I understand now that like every place, Oakland, too, is just a place—home to some, given or adopted, exotic to others, glorious and boring at once. And beautiful. Objectively so, at the end of the day. After all these years, I see it.

Simple Citrus Salad with Olives & Parsley

Citrus sings California winter to me. This is a template, not a proper recipe, so if you don’t have a particular ingredient—beyond citrus, that is!—just leave it out or swap in something else with similar qualities. A beautiful plate of citrus drizzled with great olive oil and topped with flaky sea salt is alone a delicious thing, so it’s hard to stray off the path here. I’ve given approximate measurements for a little salad for two (what’s pictured is on a small, salad-sized plate), which can easily be scaled in any direction.

Red onion (about half)

Apple cider or red wine vinegar

Fine salt (I use kosher)

A few pieces of citrus (about 3), different varieties if possible

Handful wrinkly black olives, such as Nyon

Extra-virgin olive oil

Fresh parsley, leaves picked

Flaky sea salt, such as Maldon

Freshly cracked pepper

Start by making a quick pickle of the onion. Cut the onion in half lengthwise. If you’re making salad for two, thinly slice just one half of the onion into half moons as thin as possible. In a small bowl, combine the onion slices with a generous splash of vinegar and a big pinch of fine salt. Use your hands to combine, then set aside while assembling the rest of the salad.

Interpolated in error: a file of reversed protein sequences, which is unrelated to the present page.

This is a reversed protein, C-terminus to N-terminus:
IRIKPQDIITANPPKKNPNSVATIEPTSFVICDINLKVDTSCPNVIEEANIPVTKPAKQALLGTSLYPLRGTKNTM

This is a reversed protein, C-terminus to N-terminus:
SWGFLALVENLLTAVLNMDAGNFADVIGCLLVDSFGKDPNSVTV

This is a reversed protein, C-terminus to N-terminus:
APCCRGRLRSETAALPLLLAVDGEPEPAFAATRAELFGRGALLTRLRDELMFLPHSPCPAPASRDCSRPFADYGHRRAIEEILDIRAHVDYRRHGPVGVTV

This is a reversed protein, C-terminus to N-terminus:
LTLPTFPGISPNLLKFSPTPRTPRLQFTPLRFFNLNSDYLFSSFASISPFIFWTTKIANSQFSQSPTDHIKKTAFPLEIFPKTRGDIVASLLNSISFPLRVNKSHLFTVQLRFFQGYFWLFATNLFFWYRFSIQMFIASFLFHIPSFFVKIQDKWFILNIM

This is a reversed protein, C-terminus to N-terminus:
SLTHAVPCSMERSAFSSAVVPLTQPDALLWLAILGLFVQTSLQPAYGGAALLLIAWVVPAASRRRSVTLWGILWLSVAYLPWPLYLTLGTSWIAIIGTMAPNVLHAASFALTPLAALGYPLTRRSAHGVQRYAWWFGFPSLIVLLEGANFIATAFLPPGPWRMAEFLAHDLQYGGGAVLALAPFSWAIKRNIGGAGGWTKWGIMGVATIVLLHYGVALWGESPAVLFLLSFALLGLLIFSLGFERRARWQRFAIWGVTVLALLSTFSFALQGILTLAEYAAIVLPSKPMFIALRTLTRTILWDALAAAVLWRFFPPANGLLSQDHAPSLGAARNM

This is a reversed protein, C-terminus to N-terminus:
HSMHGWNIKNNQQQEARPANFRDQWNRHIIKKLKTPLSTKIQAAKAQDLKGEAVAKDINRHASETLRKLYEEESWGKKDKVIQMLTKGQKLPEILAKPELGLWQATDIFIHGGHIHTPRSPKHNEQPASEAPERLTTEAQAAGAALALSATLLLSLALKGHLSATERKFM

Next, prepare the citrus. Three pieces should be about right for two people. I like to vary both the types (try at least two—here, I used two blood oranges and a tangelo) and the way I prep them. Carefully slice off the ends and the rind and pith. Try supreming one, then take it easy and slice the others into 1/4-inch slices. Save the remnants of the supremed orange. Arrange the sliced citrus on a plate.

Tear several olives, removing the pits, and tuck the pieces around the citrus. Top with as much onion as you like (save the rest in an airtight container in the fridge; you’ll find many uses, from grain bowls to salads). Drizzle generously with olive oil, then squeeze the membranes from the supremed orange over top. Add a good splash of the pickling vinegar, too. Finish with leaves of parsley—as much or as little as you like—as well as a good sprinkling of flaky sea salt and freshly cracked pepper.

Balance & A Good Green Smoothie

Balance & A Good Green Smoothie
Favorite Green Smoothie | Delightful Crumb

January! The time of new beginnings, resolutions, recovery from the holidays and, apparently, polar vortices. This month, nearly over, has been a whirlwind in my little corner of the world. We didn’t arrive home from our holiday travel until a few days into January, which left me feeling like the year had started when I wasn’t quite paying attention. I’ve traveled two of the last three weekends, visiting Seattle and Austin for work events. I love both cities, and the work and interspersed exploration have been inspiring. But my senses are overwhelmed, and I can feel the tug back toward routine and staying in.

Whilst traveling and trying to keep all of the balls in the air—work, life, etc.—my thoughts about the year ahead and unanswered questions about the future have hummed in the background, persistent, like a white noise machine, except that they keep me up rather than lulling me to sleep. Somewhere in there, I also had a birthday, so I am thinking not only about 2019 but about being 32—what does that mean, and what do I want?